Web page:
What you want to do instead is to store each item of that list in it's own entity. Convert the List<Word> field into a datastore table of its own, with a pointer back to the book it belongs in {as well as the Word's position in the list, since I'm guessing you want that data}. When you load a book, it will not have the Word list already filled. You then fill it by performing a query. If you want to load the whole thing, do not put a range on your query. If you want lazy loading, only grab a couple hundred words, and send them back with a cursor from a QueryResultIterator to load the rest. JDO stores the List as a List<Key>, and then just gets the entities by key and adds them to the list. Pure entity gets are faster than queries, but massive List objects in entities is painfully slow and error-prone {google: appengine exponential explosion}.

Since I read in the comments you are caching the books in session, you could perform your lazy loading in the background. Use one RPC to get the book and the first X words you need to show, then, have the client launch background RPCs to load up the rest of the results into session. This way, the first query is a little slow {instead of uber-slow}, and all subsequent user-driven queries will already have their results preloaded and cached {uber-fast}.

It may seem counter intuitive to store more entities to have better performance, but I promise you, this method is blazing fast on appengine. I can perform 20 fast requests in less realtime and less cost than performing one really slow request. With more entities of fewer indexes, your writes and deletes will be much faster, and if you stick to low level DS, you can asynchronously load and batch your entities, or even run five queries at the same time {requires some hackery around detecting when the queries block and avoiding paying instance hours to wait on queries... but it works, and saves us piles of money}.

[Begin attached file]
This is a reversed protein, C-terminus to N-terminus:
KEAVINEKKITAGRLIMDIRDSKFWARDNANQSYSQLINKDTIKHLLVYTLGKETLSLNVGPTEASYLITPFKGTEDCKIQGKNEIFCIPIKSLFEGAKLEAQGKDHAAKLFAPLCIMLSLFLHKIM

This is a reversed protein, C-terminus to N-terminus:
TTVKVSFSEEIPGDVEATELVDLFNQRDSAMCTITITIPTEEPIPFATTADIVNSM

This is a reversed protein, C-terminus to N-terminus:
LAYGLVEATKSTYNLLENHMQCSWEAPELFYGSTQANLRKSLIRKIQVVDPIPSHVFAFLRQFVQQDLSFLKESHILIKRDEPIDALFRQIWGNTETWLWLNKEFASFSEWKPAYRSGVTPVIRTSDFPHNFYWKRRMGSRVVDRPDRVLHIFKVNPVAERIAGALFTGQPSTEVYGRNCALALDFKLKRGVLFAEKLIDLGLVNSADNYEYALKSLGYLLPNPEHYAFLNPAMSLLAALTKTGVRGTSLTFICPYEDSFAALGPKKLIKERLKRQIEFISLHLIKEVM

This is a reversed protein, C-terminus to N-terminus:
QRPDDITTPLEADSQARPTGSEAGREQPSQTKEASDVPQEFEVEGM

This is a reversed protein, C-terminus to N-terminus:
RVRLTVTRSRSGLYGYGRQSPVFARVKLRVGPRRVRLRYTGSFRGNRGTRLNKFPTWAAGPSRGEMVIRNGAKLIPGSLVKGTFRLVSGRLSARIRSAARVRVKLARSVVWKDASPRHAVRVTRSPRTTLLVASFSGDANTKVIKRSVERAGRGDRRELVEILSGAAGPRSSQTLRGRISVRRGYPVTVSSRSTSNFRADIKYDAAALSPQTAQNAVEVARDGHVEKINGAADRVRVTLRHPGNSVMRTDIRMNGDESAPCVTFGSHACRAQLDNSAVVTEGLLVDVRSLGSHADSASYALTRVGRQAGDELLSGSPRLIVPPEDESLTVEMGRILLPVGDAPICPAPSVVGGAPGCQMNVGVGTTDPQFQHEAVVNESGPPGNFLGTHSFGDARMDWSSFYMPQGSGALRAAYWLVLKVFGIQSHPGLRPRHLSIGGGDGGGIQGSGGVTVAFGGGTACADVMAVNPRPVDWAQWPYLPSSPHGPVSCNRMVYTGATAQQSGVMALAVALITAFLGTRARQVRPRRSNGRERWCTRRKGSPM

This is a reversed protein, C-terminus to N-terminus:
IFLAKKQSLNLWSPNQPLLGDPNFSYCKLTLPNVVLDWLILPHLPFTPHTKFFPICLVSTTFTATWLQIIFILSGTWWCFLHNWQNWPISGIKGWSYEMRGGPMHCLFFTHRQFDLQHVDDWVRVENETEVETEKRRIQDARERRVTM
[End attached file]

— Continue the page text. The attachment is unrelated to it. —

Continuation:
JDO internally converts your list of entities into a list of keys anyway. My suggestion is to remove this list of keys from your entity, and give it a table of it's own so you can control how much gets loaded. This table is different from your existing Word table in that it pertains to a particular word in a particular Book. I'm not sure, but I think JDO will use the Book as the pojo Word's entity group parent. Using entity group to encode the parent Book rather than a Book field means that you can retrieve the Book key from a keys only query, but the fact that you probably already know the Book id you are looking for means you can use a field or a parent key in your query. If JDO already has your data formatted with parent keys, use them to avoid porting any data.

Look at the structure of your data created by JDO and ask yourself if you could load and query that data more efficiently. If yes, then use some low-level magic to bypass the bulky "load everything at once" methodology. If no, consider restructuring your data so you can get to it as efficiently as possible. Moving a List<Object> to a lookup table of it's own unlocks the appengine key to scalability: Lots and lots of tiny requests. Appengine loves small requests, and hates giant globs of memory that stick around for a long time. The more you store in memory and the longer you store it, the poorer the performance of your instances. I stream all my data around in low-level DS, and we pay ~30 instance hours a day to have six instances on and running at all times. I'm not sure exactly what sorcery caused this cost reduction {threadsafe, async-everything or request minification}, but it saves us hundreds of dollars a month.